The Houston Texans stormed back from 21 points down to beat the San Diego Chargers, 31-28. "I'm in Cleveland now," yelled former San Diego head coach Norv Turner preemptively when picking up a phone call from a restricted number after the game. "God-forsaken Cleveland, OK? I used to be the head coach in San Diego, and now I'm here. Maybe it wasn't all my fault, huh? Are you happy? 'Cause I'm not," before profusely apologizing to his new pastor when he realized the mistake he had made.
In case you were busy recording your sophomore album, It's Hard Out There (On the Road), here's what you missed in sports on Wednesday.
The Chicago Bulls used their strength and rebounding advantage to beat Miami, 101-97, snapping the Heat's 27-game winning streak. After the game, LeBron James complained about the Bulls' physicality and hard fouls: "I believe and I know that a lot of my fouls are not basketball plays." Bulls head coach Tom Thibodeau responded, saying, "I'm soooooo sorry. Reeeeeeallly. I would never tell my guys to be physical in a big game. Especially a brute like Kirk Hinrich. My deeeeeepest apologies."
Despite the absence of Metta World Peace, the Los Angeles Lakers beat the Minnesota Timberwolves for the 22nd straight time, 120-117. The game was not without controversy, however, as Ricky Rubio appeared to be fouled by Kobe Bryant on a game-tying 3-point attempt. After the game, Bryant was defiant when asked about the non-call, saying nothing as he pulled down a large map of the world from above his locker and blacked out Spain with a magic marker.
There’s no shame in transferring from one college to another. There is, however, usually lots of shame behind that decision. You know how this typically goes down. There’s the guy blindsided by classes that require more academic effort than half-heartedly slapping together dioramas based on the exploits of George Washington Carver. Or, there’s the guy who went to the same university as his high school girlfriend and later had to deal with the indignity of her hooking up with the RA. Or, that same RA lied to the dude after he downed a bottle of Goldschläger to drown his sorrows and said, “Everyone’s gonna forget about you singing 'Fake Plastic Trees' at the top of your lungs while crying naked in the hallway.”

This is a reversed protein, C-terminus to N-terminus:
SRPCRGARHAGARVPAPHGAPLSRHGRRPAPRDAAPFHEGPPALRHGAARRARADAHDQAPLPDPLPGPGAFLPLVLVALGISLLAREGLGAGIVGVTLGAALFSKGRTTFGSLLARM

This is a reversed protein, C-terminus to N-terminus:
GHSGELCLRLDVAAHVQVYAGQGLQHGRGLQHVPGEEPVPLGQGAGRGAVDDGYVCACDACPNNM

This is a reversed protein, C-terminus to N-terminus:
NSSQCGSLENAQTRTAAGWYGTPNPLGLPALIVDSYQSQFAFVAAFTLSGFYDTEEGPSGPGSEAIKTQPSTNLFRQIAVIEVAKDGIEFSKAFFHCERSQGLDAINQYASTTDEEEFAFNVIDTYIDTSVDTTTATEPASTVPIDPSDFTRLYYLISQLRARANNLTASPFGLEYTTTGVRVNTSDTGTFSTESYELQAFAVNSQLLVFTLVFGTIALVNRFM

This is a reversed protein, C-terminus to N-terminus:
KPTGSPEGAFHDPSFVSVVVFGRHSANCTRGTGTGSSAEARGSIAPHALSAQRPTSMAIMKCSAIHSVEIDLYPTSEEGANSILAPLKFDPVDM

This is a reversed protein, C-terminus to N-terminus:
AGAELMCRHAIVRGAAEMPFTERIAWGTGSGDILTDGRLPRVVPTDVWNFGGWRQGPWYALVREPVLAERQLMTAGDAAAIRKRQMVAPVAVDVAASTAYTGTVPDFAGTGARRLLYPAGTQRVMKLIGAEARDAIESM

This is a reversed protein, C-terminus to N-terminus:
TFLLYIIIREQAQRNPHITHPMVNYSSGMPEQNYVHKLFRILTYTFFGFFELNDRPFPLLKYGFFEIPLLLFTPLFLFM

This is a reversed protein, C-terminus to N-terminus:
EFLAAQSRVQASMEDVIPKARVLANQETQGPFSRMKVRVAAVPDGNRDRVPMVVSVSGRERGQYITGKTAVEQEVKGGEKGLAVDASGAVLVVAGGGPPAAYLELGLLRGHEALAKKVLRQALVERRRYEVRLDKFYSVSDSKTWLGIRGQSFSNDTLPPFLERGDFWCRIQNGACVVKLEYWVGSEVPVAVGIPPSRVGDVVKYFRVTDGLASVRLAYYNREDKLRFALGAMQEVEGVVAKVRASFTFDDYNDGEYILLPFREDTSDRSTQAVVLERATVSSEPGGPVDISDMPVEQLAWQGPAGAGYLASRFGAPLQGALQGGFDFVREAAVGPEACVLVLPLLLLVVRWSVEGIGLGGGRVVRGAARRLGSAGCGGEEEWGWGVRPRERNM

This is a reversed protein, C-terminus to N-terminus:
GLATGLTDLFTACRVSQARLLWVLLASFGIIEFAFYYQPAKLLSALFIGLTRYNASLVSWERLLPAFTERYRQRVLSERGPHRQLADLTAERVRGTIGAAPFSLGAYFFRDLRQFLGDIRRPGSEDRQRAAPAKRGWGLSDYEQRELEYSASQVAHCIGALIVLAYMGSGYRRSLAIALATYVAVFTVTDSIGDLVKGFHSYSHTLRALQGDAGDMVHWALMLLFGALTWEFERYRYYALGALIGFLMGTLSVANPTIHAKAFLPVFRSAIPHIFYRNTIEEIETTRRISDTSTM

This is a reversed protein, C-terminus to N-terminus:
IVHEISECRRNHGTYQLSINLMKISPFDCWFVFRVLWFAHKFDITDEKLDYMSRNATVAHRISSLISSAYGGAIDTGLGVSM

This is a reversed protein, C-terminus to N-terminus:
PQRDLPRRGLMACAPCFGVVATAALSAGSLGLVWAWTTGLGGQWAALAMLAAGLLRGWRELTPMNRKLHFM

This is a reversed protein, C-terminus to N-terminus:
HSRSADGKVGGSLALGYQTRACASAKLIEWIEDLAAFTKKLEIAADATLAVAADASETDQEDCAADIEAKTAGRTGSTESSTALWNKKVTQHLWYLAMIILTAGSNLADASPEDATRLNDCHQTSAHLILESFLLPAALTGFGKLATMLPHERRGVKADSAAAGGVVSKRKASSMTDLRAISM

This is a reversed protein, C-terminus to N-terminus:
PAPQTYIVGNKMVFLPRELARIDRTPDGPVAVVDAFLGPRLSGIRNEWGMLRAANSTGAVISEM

Obviously, it’s bad enough when you gotta break the news to your parents, after they bought a bunch of sweatshirts and put that decal on their car and everything. Now just imagine you’re a top quarterback recruit; your decision to enroll in a certain school was met with months-long national scrutiny and you probably screwed some people over in the process. No one wants to see you succeed, especially if you’re a dude like Gunner Kiel, who I’m assuming is a total dick because his name is Gunner Kiel. Also, because he was last year’s no. 1 QB recruit, who eventually chose Notre Dame after spurning LSU and getting his manhood questioned by Les Miles. And, even more notoriously, he bypassed the chance to be Indiana’s answer to Tim Couch, the homegrown hero leading a beleaguered, basketball-mad program to the dizzying heights of an Outback Bowl bid.
Seriously, we wish Kiel all the success in the world. But if we’re looking at the recent trend of blue-chip QB transfers, the odds aren’t in his favor. Here are the most recent examples, and they don’t appear as if they’re individual pitfalls to avoid so much as a supermassive black hole.